Here is the book review/vlog for Fire by Kristin Cashore.
We are open to different opinions. This is a blog about discussion and love of YA lit! Jump in on the conversation and be apart! :)
-Amanda & Barrett
“I think it relates to her need to be independent because after marriage the man is supposed to protect and support the wife and her children while Katsa is perfectly fine doing that herself. I also think she didn’t want that expectation to hurt Po when Po would let Katsa do what she pleased if they married. People might think it was weird. I think how Randa treated her took part in her not wanting to be taken care of by a man and not raising children in a world with people like Randa.” -riwkms
Very valid point! I can see in a world where marriage does mean male dominance that she would be hesitant, even if Po didn’t expect anything of her, other people might! Well worded. Randa did treat her horribly. She was treated a lot like a trophy when he wasn’t sending her on missions, and maybe she relates that to marriage as well. Very good point! :)
-Barret & Amanda
*Anyone else want to add to the discussion or say something about this or previous discussions? Drop a message in our ask box: here
“Hello! I think Katsa didn’t want to get married because she didn’t want a man telling her what to do. She didn’t want to be a wife that sat at home with the kids all day, cooked, and cleaned. She just didn’t want to fall under that stereo type. I’m with you about liking Fire a little more than Graceling and I also can’t see why some on my friends didn’t like Fire. I think it was because Graceling had more action. Looking forward to seeing your review to Fire and Bitterblue!” -Kurai250 (youtube)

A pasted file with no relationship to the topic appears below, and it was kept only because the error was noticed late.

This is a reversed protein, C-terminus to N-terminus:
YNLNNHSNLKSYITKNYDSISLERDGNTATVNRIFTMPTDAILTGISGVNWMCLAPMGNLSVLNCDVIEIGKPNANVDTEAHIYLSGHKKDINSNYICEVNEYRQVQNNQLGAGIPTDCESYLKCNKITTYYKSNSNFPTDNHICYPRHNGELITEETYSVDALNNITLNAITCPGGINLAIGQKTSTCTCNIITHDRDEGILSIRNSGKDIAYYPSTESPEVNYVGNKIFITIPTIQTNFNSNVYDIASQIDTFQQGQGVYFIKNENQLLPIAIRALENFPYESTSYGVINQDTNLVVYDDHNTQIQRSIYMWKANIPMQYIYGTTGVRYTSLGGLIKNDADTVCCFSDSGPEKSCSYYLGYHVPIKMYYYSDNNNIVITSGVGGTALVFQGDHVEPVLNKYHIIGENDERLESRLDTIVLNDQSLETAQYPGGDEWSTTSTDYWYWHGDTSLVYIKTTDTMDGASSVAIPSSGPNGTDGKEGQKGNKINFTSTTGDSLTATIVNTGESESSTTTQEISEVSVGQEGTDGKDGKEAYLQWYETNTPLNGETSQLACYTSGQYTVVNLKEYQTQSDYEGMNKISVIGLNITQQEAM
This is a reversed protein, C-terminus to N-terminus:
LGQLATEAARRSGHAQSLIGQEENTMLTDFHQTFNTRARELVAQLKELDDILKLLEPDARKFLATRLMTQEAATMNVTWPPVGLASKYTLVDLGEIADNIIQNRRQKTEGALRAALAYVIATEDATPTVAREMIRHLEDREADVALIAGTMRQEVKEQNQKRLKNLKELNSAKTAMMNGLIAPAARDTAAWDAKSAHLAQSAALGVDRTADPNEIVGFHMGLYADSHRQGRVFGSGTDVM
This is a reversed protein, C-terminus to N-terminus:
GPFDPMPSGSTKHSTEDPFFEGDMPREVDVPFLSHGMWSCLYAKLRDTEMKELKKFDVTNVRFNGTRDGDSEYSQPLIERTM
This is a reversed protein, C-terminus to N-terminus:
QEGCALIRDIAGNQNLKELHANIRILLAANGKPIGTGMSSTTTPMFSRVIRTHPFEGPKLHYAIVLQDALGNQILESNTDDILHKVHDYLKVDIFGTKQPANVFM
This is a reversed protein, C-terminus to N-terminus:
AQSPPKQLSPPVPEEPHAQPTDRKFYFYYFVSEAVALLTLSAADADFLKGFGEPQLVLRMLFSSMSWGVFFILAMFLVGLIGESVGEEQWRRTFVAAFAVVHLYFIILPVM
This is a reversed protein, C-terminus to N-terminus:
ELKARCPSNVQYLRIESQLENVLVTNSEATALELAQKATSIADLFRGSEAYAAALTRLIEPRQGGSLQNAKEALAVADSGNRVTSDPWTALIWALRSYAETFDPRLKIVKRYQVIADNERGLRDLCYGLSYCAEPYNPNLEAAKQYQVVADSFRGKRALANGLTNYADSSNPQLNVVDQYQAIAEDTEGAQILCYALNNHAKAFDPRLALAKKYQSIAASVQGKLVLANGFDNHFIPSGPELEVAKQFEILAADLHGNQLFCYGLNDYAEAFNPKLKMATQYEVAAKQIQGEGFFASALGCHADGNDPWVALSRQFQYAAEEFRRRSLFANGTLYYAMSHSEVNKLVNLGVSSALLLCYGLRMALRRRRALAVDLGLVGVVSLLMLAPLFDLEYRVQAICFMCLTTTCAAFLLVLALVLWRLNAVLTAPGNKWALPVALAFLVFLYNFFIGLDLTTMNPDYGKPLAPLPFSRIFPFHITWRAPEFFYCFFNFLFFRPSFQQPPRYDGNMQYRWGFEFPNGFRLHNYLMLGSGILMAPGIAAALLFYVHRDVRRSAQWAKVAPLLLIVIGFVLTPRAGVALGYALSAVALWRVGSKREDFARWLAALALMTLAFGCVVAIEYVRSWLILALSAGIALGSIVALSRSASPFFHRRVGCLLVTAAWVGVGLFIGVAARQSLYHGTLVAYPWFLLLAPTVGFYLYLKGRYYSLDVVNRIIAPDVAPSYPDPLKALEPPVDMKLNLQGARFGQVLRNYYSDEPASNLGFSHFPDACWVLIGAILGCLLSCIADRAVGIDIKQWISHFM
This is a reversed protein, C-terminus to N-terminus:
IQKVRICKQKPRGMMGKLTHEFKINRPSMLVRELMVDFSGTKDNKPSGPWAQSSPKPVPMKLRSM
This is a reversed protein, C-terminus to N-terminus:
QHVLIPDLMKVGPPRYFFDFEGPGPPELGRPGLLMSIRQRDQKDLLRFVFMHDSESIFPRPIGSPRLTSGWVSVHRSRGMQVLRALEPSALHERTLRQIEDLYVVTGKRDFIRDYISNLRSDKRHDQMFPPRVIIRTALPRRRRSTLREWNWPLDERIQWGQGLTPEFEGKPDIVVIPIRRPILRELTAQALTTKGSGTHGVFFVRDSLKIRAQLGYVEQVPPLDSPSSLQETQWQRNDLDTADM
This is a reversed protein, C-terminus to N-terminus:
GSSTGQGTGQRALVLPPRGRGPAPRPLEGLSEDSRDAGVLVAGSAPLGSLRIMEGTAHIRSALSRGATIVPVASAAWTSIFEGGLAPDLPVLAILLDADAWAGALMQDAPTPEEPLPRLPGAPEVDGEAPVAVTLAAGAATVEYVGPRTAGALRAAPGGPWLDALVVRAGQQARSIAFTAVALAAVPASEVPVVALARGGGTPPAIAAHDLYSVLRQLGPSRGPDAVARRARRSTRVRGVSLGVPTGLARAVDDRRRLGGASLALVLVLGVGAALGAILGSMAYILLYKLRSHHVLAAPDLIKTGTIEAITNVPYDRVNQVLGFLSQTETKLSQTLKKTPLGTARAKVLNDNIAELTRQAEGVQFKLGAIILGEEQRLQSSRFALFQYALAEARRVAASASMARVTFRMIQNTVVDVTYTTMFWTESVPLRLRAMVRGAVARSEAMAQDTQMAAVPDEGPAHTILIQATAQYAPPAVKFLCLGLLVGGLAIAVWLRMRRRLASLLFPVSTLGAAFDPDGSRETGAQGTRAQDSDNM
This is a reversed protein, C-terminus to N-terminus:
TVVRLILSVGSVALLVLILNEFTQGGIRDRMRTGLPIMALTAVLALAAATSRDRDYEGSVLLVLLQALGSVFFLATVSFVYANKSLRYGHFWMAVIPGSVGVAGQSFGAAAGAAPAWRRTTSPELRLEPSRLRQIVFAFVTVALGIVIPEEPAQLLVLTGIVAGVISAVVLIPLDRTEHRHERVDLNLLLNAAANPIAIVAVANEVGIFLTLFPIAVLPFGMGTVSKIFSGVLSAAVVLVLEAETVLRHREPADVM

Thanks so much for commenting! I’m really glad you let us know what you thought about this book! I agree with you. Katsa hated the defenseless woman stereotype and wanted nothing to do with it. That was definitely VERY evident. Po understood that about her. He understood she needed that freedom, but what did getting married have to do with any of that?
She could keep taking the seabane and not have children. She didn’t have to be a housewife if she didn’t want to. But how did marrying Po change all that? He was the youngest of the Leinid princes and would be the last of the seven to inherit a throne that he didn’t even want, so would that actually have affected Katsa if she were to marry Po?
That being said, I’m still not sure how not getting married equates to independence. I feel like because Po understood her so fully, he would have been able to give her that independence even in marriage. Am I wrong? That’s just what I got out of it.
Thank you so much for wanting to discuss this with us!! We love comments and opinions on literature we love! Happy reading!
-Barrett & Amanda
*Note: if you haven’t seen the Graceling book vlog that PBV put out, this is what we are referring to: here
*Also, people are more than welcome to get in on this discussion! Leave a message in our ask box! :)
So look forward to seeing the book reviews/vlogs for these three awesome books!
Graceling, Fire, and Bitterblue by Kristin Cashore.
I have already read and finished Graceling. I’m rereading Fire right now, and I just bought Bitterblue today.
Keep a look out! :)